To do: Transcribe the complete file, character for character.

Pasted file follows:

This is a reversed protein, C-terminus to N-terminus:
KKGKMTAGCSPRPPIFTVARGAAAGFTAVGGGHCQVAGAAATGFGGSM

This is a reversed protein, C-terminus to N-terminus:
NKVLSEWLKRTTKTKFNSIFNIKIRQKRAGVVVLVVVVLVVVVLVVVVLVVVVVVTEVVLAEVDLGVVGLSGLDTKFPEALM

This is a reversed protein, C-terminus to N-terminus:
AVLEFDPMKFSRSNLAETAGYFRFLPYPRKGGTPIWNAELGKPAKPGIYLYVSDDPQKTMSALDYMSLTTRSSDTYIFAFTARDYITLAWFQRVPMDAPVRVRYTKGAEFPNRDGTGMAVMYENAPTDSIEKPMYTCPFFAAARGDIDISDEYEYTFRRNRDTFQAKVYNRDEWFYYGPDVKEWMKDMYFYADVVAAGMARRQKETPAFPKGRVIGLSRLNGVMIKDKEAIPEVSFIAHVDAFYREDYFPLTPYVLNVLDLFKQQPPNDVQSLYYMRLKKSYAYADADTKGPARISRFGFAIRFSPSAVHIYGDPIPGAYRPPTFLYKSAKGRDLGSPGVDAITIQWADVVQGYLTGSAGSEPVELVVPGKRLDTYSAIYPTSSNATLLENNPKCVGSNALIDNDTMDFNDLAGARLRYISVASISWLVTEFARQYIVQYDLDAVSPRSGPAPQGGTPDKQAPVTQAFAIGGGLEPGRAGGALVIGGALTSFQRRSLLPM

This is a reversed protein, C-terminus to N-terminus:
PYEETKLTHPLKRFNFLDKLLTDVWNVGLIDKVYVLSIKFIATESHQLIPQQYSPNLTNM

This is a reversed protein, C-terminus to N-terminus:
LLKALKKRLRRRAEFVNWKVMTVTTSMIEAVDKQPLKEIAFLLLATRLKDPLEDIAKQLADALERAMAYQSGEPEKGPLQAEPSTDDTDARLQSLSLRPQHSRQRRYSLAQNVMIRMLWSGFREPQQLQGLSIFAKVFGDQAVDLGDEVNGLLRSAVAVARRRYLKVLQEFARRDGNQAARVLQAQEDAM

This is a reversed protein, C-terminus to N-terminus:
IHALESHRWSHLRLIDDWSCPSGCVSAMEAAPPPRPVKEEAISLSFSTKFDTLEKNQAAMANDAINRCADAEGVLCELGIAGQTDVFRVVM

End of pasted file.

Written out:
This is a reversed protein, C-terminus to N-terminus:
KKGKMTAGCSPRPPIFTVARGAAAGFTAVGGGHCQVAGAAATGFGGSM

This is a reversed protein, C-terminus to N-terminus:
NKVLSEWLKRTTKTKFNSIFNIKIRQKRAGVVVLVVVVLVVVVLVVVVLVVVVVVTEVVLAEVDLGVVGLSGLDTKFPEALM

This is a reversed protein, C-terminus to N-terminus:
AVLEFDPMKFSRSNLAETAGYFRFLPYPRKGGTPIWNAELGKPAKPGIYLYVSDDPQKTMSALDYMSLTTRSSDTYIFAFTARDYITLAWFQRVPMDAPVRVRYTKGAEFPNRDGTGMAVMYENAPTDSIEKPMYTCPFFAAARGDIDISDEYEYTFRRNRDTFQAKVYNRDEWFYYGPDVKEWMKDMYFYADVVAAGMARRQKETPAFPKGRVIGLSRLNGVMIKDKEAIPEVSFIAHVDAFYREDYFPLTPYVLNVLDLFKQQPPNDVQSLYYMRLKKSYAYADADTKGPARISRFGFAIRFSPSAVHIYGDPIPGAYRPPTFLYKSAKGRDLGSPGVDAITIQWADVVQGYLTGSAGSEPVELVVPGKRLDTYSAIYPTSSNATLLENNPKCVGSNALIDNDTMDFNDLAGARLRYISVASISWLVTEFARQYIVQYDLDAVSPRSGPAPQGGTPDKQAPVTQAFAIGGGLEPGRAGGALVIGGALTSFQRRSLLPM

This is a reversed protein, C-terminus to N-terminus:
PYEETKLTHPLKRFNFLDKLLTDVWNVGLIDKVYVLSIKFIATESHQLIPQQYSPNLTNM

This is a reversed protein, C-terminus to N-terminus:
LLKALKKRLRRRAEFVNWKVMTVTTSMIEAVDKQPLKEIAFLLLATRLKDPLEDIAKQLADALERAMAYQSGEPEKGPLQAEPSTDDTDARLQSLSLRPQHSRQRRYSLAQNVMIRMLWSGFREPQQLQGLSIFAKVFGDQAVDLGDEVNGLLRSAVAVARRRYLKVLQEFARRDGNQAARVLQAQEDAM

This is a reversed protein, C-terminus to N-terminus:
IHALESHRWSHLRLIDDWSCPSGCVSAMEAAPPPRPVKEEAISLSFSTKFDTLEKNQAAMANDAINRCADAEGVLCELGIAGQTDVFRVVM